It is quite possible to lower the fat content of mincemeat by omitting the suet. Some people use vegetable suet instead of beef fat. An alternate recipe, which is almost identical in taste, is green tomato mincemeat. This provides the necessary tartness, but still requires a little alcohol to replicate more traditional version. The flavor combines tart, spicy and sweet to tantalize the taste buds. Occasionally people substitute a little apple cider vinegar in place of alcohol.

Some recipes also call for the addition of candied fruit or citron. Some people are quite fond of this addition, and others find the candied fruit bitter. It is not necessary to add candied fruit in order to have traditional mincemeat.

Often, a pie is made by using about 1.5 cups (about 340 grams) of mincemeat to fill the pie shell. The mincemeat is often topped with sliced pie apples like Granny Smiths or Rhode Island Greenings, to fill out the remaining shell. It is usually served in a double crust or with a lattice crust top. The top crust can be sugared to provide a little more sweetness to the pie.

Since mincemeat takes some time to prepare, as it must be simmered before being used in pies and tarts, it is a good idea to prepare it ahead. It can be canned, or it will also freeze well. Some cooks use small plastic containers to freeze a few portions for later use.

Especially with green tomato mincemeat, preparation for holiday meals including mincemeat pie must take place a few months prior to December. One can often find green tomatoes in the middle of autumn, at local farmer’s markets. Sometimes a specialty grocery store may be able to obtain them if requested. As soon as the weather turns colder, tomatoes are less likely to ripen, so one may also be able, with permission, to raid a neighbor’s garden to find green tomatoes.

DelightedCooking is dedicated to providing accurate and trustworthy information. We carefully select reputable sources and employ a rigorous fact-checking process to maintain the highest standards. To learn more about our commitment to accuracy, read our editorial process.
Tricia Christensen
By Tricia Christensen
With a Literature degree from Sonoma State University and years of experience as a DelightedCooking contributor, Tricia Christensen is based in Northern California and brings a wealth of knowledge and passion to her writing. Her wide-ranging interests include reading, writing, medicine, art, film, history, politics, ethics, and religion, all of which she incorporates into her informative articles. Tricia is currently working on her first novel.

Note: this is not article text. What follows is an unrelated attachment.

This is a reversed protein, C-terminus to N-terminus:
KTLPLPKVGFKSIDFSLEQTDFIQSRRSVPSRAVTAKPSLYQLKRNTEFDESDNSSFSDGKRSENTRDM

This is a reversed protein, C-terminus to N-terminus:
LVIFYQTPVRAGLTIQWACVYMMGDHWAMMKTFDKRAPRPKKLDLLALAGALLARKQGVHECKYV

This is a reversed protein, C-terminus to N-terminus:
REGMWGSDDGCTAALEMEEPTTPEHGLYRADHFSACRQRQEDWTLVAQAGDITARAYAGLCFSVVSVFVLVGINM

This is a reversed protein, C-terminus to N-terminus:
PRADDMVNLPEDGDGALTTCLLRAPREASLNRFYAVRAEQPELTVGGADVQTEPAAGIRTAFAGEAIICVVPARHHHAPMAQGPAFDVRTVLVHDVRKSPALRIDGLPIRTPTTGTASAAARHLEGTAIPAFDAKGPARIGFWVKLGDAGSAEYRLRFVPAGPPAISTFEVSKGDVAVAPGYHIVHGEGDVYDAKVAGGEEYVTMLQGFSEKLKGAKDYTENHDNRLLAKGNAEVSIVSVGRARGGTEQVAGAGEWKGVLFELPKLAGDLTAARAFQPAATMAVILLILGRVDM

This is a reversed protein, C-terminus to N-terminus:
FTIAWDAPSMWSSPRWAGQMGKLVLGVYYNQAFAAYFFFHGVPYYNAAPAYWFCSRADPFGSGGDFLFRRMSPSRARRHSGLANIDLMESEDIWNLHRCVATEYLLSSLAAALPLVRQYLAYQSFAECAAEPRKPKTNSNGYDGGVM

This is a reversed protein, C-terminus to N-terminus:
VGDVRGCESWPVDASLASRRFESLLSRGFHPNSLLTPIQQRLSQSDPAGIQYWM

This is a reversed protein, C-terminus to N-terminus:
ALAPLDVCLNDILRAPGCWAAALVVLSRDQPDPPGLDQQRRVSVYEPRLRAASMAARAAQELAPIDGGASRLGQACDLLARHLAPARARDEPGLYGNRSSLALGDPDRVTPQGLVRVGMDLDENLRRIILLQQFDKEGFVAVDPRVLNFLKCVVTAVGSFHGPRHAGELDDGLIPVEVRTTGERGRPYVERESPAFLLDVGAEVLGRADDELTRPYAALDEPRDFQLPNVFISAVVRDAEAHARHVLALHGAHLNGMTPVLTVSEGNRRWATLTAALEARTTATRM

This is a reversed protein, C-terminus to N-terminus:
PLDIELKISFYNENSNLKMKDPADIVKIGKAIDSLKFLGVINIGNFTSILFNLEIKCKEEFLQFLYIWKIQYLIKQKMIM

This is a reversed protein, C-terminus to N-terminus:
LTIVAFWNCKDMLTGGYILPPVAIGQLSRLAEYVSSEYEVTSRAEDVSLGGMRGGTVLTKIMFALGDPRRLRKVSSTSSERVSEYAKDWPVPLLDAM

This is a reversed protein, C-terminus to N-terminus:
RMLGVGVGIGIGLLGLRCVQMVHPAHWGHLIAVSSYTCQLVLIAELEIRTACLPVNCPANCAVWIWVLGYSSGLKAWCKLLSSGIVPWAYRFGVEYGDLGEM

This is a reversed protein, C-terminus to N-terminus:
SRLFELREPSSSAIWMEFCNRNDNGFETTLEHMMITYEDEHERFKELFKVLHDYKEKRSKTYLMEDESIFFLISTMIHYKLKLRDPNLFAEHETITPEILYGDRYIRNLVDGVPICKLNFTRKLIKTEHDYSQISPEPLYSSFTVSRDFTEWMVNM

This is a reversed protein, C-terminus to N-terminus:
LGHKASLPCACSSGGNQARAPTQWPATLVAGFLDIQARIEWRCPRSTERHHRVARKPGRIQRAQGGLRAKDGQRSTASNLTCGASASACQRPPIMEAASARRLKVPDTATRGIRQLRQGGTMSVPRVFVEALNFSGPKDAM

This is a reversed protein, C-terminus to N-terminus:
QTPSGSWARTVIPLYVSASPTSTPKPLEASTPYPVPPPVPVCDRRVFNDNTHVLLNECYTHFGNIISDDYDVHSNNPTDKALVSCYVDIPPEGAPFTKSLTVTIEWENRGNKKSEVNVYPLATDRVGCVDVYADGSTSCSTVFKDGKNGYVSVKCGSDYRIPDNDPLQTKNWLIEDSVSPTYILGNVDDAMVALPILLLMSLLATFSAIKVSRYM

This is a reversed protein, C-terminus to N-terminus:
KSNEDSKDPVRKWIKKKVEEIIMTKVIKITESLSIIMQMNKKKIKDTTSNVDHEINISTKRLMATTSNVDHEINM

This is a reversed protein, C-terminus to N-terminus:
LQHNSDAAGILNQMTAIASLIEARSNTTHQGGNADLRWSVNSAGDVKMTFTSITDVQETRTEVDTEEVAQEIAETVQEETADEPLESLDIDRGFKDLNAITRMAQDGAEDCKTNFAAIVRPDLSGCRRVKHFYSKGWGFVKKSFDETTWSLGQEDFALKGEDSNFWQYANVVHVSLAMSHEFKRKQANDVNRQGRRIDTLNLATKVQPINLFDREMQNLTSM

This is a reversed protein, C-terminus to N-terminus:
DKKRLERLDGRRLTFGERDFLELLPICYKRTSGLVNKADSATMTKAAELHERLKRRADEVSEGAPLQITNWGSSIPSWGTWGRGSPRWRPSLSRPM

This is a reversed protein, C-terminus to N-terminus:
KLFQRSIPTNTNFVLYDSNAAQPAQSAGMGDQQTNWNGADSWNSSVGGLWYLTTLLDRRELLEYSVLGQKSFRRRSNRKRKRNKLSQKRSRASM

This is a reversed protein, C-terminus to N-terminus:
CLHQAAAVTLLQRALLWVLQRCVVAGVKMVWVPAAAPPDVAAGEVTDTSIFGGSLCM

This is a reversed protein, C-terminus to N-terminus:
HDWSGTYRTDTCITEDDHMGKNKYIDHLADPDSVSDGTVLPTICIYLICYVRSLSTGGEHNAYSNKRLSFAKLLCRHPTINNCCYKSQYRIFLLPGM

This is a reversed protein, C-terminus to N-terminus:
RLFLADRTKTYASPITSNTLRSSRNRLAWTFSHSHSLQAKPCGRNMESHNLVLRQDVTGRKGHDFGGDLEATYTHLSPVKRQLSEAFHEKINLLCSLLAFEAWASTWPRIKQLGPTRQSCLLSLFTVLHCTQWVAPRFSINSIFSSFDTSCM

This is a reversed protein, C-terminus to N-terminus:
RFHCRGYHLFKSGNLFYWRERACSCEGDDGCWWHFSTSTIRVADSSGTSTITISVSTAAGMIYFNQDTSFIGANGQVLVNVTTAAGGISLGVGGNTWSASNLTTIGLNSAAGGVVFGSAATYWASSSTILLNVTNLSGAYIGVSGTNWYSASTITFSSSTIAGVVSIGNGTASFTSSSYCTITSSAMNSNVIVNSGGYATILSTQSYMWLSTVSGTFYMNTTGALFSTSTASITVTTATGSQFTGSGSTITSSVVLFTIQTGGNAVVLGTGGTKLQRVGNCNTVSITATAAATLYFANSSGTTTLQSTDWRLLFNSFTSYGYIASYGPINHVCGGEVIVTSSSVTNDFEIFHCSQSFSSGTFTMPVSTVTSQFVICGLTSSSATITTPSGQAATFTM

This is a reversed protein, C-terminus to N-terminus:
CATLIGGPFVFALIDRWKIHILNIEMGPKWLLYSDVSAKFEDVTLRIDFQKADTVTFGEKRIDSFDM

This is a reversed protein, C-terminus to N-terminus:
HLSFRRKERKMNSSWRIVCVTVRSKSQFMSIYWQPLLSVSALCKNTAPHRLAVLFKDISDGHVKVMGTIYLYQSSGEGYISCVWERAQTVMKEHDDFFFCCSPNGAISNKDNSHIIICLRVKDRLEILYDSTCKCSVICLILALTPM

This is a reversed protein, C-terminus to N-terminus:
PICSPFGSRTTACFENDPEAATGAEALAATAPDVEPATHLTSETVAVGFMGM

Discussion Comments
By anon980283 — On Dec 03, 2014

Still no answer on what is beef bitters!

By LisaLou — On Nov 22, 2012

I have a recipe for mincemeat cake that is really good. I make this in a bundt pan and spread a caramel frosting on top of it. I have had many people compliment me on this cake.

When I tell them it is mincemeat cake they can't believe it. They didn't think they liked mincemeat! A little bit of sugar always helps, but you can still taste the mincemeat in there.

Whenever I go to a family holiday gathering I am pretty much expected to bring my mincemeat cake. I have never had any leftovers to bring home.

By bagley79 — On Nov 22, 2012

The traditional mincemeat ingredients sound pretty gross to me. I am a vegetarian so I would never dream of trying this. My husband said they used to have mincemeat made from venison when he was young. His dad shot a deer every year and they would make mincemeat from it.

My husband is also a hunter, but he must not have liked the mincemeat very well because he has never made it with the venison meat he gets. It sounds to me that mincemeat is something you have to acquire a taste for.